Charlotte leaders gather for diversity conference

Charlotte leaders gather for diversity conference

CHARLOTTE, NC (WBTV) - The first Charlotte conference dealing with diversity, inclusion and Equity kicked off Monday.

More than 100 people attended the conference learning how to tackle discrimination, harassment and intimidation in the workplace. First responders and local government workers attended.

Charlotte Fire Department, Mecklenburg County Sheriff's Office, MEDIC and Charlotte Mecklenburg Police Department sponsored the conference.

The conference had multiple sessions covering topics from bullying to respect, creating an inclusive environment for public safety professionals, homophobia and transphobia in emergency services confronting the last taboo, and challenging racism and sexism in emergency services.

People who attended that workshop said it was powerful. The facilitator had people get connected by holding hands. They took steps forward and backwards to answer questions they were given.

Some of the questions centered on race. Questions ranged from had they ever been discriminated against to if their ancestors were lynched.

"Watching the people," Participant Jennifer Davis said. "The connections that they had and how they broke because of the questions she described."

Davis hopes that exercise will make a difference as the first responders and other workers go back to their jobs.

"I hope it will cause more people to have self-awareness," Davis said. "That we have more in common than we do different, but also the fact that all of us don't have the same background and we don't have the same access."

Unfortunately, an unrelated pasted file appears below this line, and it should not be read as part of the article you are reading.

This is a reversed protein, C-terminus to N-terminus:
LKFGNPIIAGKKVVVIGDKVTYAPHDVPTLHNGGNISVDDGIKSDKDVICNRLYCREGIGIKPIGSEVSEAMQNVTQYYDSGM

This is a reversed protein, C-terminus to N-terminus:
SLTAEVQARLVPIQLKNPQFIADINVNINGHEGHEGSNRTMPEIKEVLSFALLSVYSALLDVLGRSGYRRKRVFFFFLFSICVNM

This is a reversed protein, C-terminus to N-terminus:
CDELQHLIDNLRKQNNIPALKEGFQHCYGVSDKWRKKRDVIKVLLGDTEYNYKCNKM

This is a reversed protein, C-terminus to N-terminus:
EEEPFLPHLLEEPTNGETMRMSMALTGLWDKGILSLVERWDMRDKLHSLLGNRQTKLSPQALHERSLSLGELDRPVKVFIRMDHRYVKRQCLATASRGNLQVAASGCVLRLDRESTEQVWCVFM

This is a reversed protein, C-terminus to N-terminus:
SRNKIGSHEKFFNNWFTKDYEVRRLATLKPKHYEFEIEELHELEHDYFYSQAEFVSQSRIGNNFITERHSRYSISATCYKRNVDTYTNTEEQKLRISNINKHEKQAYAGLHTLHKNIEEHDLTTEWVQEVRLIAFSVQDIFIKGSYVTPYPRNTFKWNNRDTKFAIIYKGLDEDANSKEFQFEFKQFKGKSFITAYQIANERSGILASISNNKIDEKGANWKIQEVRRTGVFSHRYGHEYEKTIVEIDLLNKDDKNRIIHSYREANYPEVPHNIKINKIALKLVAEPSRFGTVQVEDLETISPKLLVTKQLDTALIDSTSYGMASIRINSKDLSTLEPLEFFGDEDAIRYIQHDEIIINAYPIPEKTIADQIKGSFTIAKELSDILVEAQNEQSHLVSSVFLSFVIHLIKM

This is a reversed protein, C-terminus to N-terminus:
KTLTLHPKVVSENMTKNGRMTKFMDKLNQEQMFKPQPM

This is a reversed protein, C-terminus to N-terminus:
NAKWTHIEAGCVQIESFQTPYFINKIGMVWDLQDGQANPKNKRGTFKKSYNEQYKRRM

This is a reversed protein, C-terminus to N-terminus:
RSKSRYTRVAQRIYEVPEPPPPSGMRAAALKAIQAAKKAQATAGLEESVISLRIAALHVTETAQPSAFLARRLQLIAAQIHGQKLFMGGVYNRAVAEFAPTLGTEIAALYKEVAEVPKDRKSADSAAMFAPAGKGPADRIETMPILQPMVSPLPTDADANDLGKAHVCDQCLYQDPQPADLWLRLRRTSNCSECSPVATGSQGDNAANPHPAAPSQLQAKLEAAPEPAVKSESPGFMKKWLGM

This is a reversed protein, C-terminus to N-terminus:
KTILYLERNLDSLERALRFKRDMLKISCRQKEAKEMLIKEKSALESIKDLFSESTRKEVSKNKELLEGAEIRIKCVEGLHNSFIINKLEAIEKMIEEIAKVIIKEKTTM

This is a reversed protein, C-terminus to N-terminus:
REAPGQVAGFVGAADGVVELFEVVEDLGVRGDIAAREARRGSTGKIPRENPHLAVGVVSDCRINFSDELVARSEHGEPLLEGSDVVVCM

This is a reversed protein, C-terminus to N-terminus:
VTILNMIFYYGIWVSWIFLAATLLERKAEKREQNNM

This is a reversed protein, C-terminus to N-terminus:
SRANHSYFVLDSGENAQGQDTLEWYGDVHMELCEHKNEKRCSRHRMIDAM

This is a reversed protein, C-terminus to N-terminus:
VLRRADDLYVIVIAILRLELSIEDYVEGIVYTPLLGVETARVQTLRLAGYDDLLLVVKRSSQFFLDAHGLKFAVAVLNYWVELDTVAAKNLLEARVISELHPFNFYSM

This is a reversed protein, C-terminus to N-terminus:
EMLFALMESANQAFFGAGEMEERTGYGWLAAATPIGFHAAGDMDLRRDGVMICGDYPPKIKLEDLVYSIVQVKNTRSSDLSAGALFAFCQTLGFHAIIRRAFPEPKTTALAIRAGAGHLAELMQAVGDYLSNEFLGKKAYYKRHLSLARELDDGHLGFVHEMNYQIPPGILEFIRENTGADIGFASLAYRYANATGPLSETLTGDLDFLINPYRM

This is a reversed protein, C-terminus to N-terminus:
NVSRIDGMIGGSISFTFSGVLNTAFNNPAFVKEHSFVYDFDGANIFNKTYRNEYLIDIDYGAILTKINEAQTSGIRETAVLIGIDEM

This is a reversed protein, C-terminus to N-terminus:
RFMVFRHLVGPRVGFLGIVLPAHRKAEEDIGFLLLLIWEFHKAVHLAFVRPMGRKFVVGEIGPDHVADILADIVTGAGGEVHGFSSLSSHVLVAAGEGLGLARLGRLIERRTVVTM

The first responders say now was the time to hold this conference. Leaders says times are changing and the world is becoming more diverse. They wanted to get tools in place to handle dealing with various groups of people.

The conference included keynote speakers to motivate attendees. Tuesday's speaker was Tommy Norman. He is a police officer in Little Rock, Arkansas. He has been recognized for his work with community policing. He believes that type of policing helps officers better connect with the community.

"Getting to know people who aren't your color," Community Police Officer Tommy Norman said. "Getting to know people who don't live in the neighborhood you live in - going above and beyond."

Norman believes community policing can help ease tensions between police and the community when conflict arises. He thinks having a diversity conference will help bridge differences and unite communities and police departments.

"Don't go small," Norman said. "Go big - you get to know as many people as you can from nine years old to 99 years old. You get to know these people. Get to know their stories and become their friends and at the end of the day you develop trust and respect to me that can't be broken."

Organizers say the conference was a success and they are anticipating to have another one next year.

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